How “No, No, No” introduced us to Destiny’s Child

Vincent Anthony
6 Min Read

On November 11, 1997, the world was formally introduced to Destiny’s Child. With the release of their debut single “No, No, No” Parts 1 and 2, Destiny’s Child landed on the music scene and scored their first big hit. Thanks to its Part 2, a remix by Fugees frontman Wyclef Jean, the teenage quartet was able to make a name for themselves among the cast of 90s R&B acts and, specifically, girl groups.

What no one knew then, was that the only “no” this group would hear would be coming from their own mics as they sang this song over the twenty years that followed. On November 11, 1997, LaTavia Roberson, LeToya Luckett, Kelly Rowland, and Beyoncé Knowles became stars. They were just sixteen years old, hailing from Houston, Texas, but they were about to become the biggest girl group in pop music. And it all started with one song.

The year was 1997, and pop music was at the pinnacle of its newfound trend: the mixing of R&B and hip-hop on songs that had pop sensibilities in their catchiness. Destiny’s Child’s “No, No, No” was the perfect storm for this climate. Their team knew what they were doing when they enlisted Wyclef Jean for this single. Columbia Records labelmate Mariah Carey had just completed her transformation from pop princess to Hip-Hop Queen with the release of 1997’s “Honey” in August, and “No, No, No” followed its blueprint to a T.

Throwback sample? Check. Production by a Hip-Hop hitmaker? Check. Feature from said Hip-Hop hitmaker? Check. Tongue-twisting, rhythmic lyrics? Check. Skilled vocal runs and harmonies? Check. Music video with choreography and inexplicably 90s sets? Check. “No, No, No” Part 2 had it all – and performed accordingly, peaking at #3 on the Billboard Hot 100 and #1 on the R&B chart.

The story goes that after recording Part 1, Wyclef Jean was enlisted for the remix. Pressed for time in the studio with Wyclef, Beyoncé improvised and sang the verses in a rapid-fire, staccato type way. Wyclef loved it, and so they recorded the remix in that style. It would go on to become one aspect of Destiny’s Child’s (and Beyoncé’s) signature sound, that went on to be replicated by their peers, too. For this contribution, however, Beyoncé didn’t receive any sort of writing or production credit. It was a learning experience for her, from which she learned her worth (she received writing and production credits on the group’s next album).

Part 1 is a subdued slow jam, tailor-made for quiet storm radio. Beyoncé delivered an understated yet beautifully rich and mature vocal performance, perfectly accentuated by the group’s four-part harmonies. In the video, they look even more mature, dressed like grown-ass women, performing in a nightclub. While it’s a nice vibe, Part 2 is clearly the more renowned version, and rightfully so.

On “No, No, No” (both versions), Beyoncé was at the forefront vocally, while Kelly, LeToya, and LaTavia provided prominent background vocals. On other songs, Kelly would get the chance at lead vocals, too. As teenagers, she and Beyoncé sounded quite similar and many casual listeners likely couldn’t differentiate between the two.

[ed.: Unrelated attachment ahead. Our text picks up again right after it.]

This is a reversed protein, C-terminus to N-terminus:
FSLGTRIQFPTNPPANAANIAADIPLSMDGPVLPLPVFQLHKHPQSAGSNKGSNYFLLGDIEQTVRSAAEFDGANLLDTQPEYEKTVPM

It’s hard to believe that the girls were just sixteen at the time of the song’s release. They looked and sounded, lyrically, well beyond their years. Vocally, their skills were far more advanced than one would expect from a sixteen-year-old.

In being well beyond their years, “No, No, No” also introduced us to Destiny’s Child – thematically. “No, No, No” was assertive and empowering. It put the power in the woman’s hands. In a landscape of hyper-masculine R&B, Hip-Hop, and Pop that objectified women, here Destiny’s Child was challenging a weak man who won’t, well, man up. Such themes would go on to become a trend throughout their music, aligning them with the girl-power movement.

Upon their debut, most probably considered Destiny’s Child’s competition to be that of SWV, 702, Escape, Total, Blaque, Allure, Brownstone, etc. as well as their inspirations who maybe could become competition: EnVogue and TLC. They likely were not expected to crossover. Based on the content, sound, and success of their debut set that assessment would have been accurate. However, in 1997, another girl group also debuted in the US who would go on to become Destiny’s Child’s biggest rival: the Spice Girls. All that would change two years later, in 1999.

Wyclef predicted it best, “Went from a dream, to a young Supremes…” It all began in 1997, with “No, No, No” …and we’ve been saying “yes, yas, YASSS” ever since.

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Vincent is the founder of the magazine and has had a strong passion for popular music since, well, 1997! If it's not obvious, his favorite artists include Destiny's Child, Mariah Carey, Janet Jackson, Michael Jackson, P!nk, and many more. Vincent lives in New York, where he is a high school English teacher, and currently he is pursuing a Master's in Journalism at the Craig Newmark Graduate School of Journalism at CUNY.